Marx, Globalization and Alienation: Received and Underappreciated Wisdoms Academic Article uri icon

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abstract

  • At the World Congress of Sociology in 2006, the official rationale for re-examining `alienation' within a global context was that alienating factory work has now been eradicated, humanized and/or simply compensated for by high levels of consumption in post-industrialized societies, with alienation from work having been `exported' to offices there and sweatshops in newly industrializing countries. However, alienation from work in industrially developed countries does not appear to have decreased, nor have longstanding inequalities in alienation favoring high status employees been reversed. Instead, any credible account must recognize cyclical and long-term economic crises and continued downsizing that have produced levels of un- and under-employment and job insecurity in industrially developed countries that have sometimes rivaled those in the Great Depression of the 1930s. Specifically how these trends have affected alienation is taken up in a subsequent article.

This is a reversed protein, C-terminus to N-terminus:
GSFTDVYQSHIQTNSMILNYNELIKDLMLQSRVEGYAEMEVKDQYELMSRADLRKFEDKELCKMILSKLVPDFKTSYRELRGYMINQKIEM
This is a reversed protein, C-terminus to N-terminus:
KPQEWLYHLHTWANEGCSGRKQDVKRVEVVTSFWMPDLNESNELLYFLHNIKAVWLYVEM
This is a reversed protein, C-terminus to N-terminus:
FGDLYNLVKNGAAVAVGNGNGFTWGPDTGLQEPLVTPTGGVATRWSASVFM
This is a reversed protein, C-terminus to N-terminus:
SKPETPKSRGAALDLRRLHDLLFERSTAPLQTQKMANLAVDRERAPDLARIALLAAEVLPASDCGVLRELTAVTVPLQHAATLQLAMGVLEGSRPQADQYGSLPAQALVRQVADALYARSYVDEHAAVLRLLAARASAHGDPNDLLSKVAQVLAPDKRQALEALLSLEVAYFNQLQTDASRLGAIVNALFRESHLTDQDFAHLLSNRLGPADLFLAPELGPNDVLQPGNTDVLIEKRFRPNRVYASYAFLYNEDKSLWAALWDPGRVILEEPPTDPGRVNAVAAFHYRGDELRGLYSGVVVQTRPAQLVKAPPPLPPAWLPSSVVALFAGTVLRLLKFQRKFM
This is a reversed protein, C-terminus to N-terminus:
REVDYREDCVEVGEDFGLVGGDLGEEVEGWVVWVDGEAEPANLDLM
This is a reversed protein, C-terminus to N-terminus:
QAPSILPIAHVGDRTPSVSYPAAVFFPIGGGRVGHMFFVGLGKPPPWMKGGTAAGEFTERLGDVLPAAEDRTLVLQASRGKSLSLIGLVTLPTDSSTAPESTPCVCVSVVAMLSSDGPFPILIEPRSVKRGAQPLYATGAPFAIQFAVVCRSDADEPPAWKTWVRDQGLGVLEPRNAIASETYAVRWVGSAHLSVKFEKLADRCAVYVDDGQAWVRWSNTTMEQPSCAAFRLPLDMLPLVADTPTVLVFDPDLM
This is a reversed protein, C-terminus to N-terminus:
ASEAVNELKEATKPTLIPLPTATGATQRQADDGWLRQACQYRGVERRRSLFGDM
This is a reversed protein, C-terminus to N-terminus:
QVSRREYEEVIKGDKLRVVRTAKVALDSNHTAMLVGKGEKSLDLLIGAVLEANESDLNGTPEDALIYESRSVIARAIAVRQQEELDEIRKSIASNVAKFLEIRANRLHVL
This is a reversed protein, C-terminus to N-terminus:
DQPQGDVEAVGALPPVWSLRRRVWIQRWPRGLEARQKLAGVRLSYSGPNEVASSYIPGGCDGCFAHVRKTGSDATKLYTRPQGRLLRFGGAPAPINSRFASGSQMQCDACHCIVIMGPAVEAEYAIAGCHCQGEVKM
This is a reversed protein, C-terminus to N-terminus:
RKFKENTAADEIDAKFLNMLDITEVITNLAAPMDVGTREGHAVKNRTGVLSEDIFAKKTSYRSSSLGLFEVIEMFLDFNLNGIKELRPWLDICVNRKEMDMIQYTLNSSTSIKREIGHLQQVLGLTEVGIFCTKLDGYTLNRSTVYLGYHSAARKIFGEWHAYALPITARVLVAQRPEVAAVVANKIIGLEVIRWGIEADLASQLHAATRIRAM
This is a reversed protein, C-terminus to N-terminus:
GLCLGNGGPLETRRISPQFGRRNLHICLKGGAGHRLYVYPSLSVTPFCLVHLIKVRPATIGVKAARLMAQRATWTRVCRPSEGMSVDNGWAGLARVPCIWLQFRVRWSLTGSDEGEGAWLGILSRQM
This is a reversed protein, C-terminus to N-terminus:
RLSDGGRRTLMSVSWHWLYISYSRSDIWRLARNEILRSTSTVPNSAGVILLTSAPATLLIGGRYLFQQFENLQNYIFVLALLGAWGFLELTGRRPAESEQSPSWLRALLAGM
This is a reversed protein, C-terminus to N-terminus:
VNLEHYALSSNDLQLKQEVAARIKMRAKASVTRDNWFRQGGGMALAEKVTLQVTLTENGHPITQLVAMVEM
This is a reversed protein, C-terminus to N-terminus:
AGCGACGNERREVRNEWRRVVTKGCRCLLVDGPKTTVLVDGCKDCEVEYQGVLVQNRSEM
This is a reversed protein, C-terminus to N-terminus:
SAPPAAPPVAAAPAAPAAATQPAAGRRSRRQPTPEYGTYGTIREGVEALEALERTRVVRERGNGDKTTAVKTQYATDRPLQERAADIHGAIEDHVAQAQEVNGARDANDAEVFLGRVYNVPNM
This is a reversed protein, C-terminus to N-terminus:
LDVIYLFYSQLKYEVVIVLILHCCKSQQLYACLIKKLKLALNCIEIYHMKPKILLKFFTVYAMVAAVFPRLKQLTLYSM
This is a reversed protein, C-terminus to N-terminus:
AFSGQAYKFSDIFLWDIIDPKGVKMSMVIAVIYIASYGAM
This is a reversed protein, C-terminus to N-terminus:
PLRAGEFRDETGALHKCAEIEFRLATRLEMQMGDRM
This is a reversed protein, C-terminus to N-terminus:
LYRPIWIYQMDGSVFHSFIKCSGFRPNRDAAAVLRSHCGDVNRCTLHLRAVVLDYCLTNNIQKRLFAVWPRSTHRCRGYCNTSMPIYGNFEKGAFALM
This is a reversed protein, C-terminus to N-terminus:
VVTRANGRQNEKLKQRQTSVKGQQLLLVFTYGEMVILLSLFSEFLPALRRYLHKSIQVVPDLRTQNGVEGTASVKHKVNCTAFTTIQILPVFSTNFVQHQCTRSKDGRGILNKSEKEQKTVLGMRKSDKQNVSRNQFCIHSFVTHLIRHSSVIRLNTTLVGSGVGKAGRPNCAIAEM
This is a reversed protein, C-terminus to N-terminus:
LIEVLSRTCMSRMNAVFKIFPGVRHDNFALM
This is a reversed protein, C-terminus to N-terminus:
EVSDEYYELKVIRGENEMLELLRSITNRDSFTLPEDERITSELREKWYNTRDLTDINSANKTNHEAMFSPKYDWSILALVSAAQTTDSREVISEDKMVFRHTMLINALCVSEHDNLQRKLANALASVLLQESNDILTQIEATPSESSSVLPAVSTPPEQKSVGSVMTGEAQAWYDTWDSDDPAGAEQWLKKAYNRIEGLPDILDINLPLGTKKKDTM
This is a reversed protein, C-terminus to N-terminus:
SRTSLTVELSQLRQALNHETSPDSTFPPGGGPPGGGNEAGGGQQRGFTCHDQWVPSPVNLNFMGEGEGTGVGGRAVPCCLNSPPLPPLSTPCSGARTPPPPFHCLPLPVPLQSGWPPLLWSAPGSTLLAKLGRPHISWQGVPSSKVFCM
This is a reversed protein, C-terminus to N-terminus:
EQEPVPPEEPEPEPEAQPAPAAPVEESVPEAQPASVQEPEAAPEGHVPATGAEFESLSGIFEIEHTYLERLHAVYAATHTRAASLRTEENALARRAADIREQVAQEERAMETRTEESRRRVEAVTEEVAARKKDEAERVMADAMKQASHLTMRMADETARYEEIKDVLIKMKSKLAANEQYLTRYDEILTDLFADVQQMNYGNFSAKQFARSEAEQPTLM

publication date

  • March 2009